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Preserving the historical legacy of Route 66: Rockabilly on the Route weekender

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Ever heard of Tucumcari? Yeah, I hadn’t either. But if you’re a rockabilly fan, you will start hearing about this little stop on Route 66 in New Mexico. The first annual Rockabilly on the Route Festival was held June 7-9, 2013 and featured live music, a car show, a cruise and burn-out, a pin-up contest, a burlesque variety show, and a gospel brunch. All events were located along 6.66 miles of Route 66. The Queen of Rockabilly, Wanda Jackson, was the headliner this year, along with The Chop Tops (CA), Danger Cakes (TX), and various other bands from the Southwest.

Rockabilly on the Route is the brainchild of Simon Cantlon of Vive Le Rock Productions and Ungelbah Davila of La Loca Magazine. Cantlon has been involved in the production of The Motels of Route 66, a documentary film exploring the stories behind the owners and travelers of those iconic motels. Davila’s La Loca Magazine, based in Albuquerque, is New Mexico’s first vintage lifestyle magazine. What better people, then, to organize a rockabilly weekender that pays tribute to the legendary culture, music, and history of Route 66’s heyday? Tucumcari was chosen for the festival in part because The Blue Swallow Inn and Motel Safari were featured in the documentary. Moreover, the festival’s proceeds benefited the development of the New Mexico Route 66 Museum which will commemorate the state’s 604 miles of the celebrated highway.

Tucumcari, then, is clearly an appropriate setting for a rockabilly event which honors the legacy of that bygone Golden Era. The Main Street still offers a window into the past with the vintage neon signs that adorn the hotels and remains of classic cars that rest (and rust) in people’s yards. The city of Tucumcari whole-heartedly embraced the event by closing down a stretch of Route 66, known affectionately as the Mother Road, for a classic burn-out and cruise that seemed straight out of a hot rod movie from the ‘50s.

I got a chance to chat with Miss Davila about Rockabilly on the Route, La Loca Magazine, how she got interested in rockabilly, and what the Albuquerque rockabilly scene is like:

What was your motivation for organizing Rockabilly on the Route?

Simon has worked with some of the motels in the past to put together an event for the Motels of Route 66 documentary. He thought it could be taken to the next level, and he found me through my magazine, La Loca. Once we got Wanda Jackson booked, it took on a whole new dynamic! It was do or die at that point!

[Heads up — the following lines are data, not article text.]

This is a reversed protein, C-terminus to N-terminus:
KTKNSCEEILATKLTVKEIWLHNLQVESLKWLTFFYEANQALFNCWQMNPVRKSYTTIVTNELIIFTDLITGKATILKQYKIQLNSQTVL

How do you feel now that it’s over? Are there plans to do it again?

The whole thing exceeded our expectations, from how well things went, to the attendance. It was nothing but a positive experience all the way around. I’m still in shock in over it! We’re in the process of planning events for the next year. We thinking about adding some new activities next year, like bowling and movies.

What was one of your favorite things about organizing this festival?

Developing a lifelong friendship with Simon. I live in Albuquerque and he’s in South Carolina, so we did all the planning long-distance, and we worked together really well.

Also, here in Albuquerque, there’s a modest rockabilly scene. I was overwhelmed by the sense of community that brought people together. People came out of the woodwork to help in all sorts of ways.

And of course, meeting Wanda Jackson was amazing, since she was the first rockabilly artist I discovered when I was a teenager. I never even dreamed that anything like that would happen to me!

What was one of the most challenging aspects?

Because it was held in Tucumcari, it was a little hard to get the fund-raising and sponsorships going. We also had to convince the bands to come to this little-known place. But once we booked the performers, everything fell into place.

How did you get involved in rockabilly?

My family has always been into antique collecting, so it was a natural fit for me because I love older things. I grew up with my grandma and she curled her hair every day. I’ve always been around that sort of retro culture. Then, after high school I saw the documentary The Sweet Lady with the Nasty Voice about Wanda Jackson. That was my first introduction to the culture and I listened to Wanda all the time. I dated my first greaser … and it evolved from there!

What is the Albuquerque rockabilly scene like?

At Rockabilly on the Route, one hot rodder was saying how much he enjoyed the event because people were so welcoming and warm. Overall, the people are open, friendly, and nice; it’s not the style to be mean.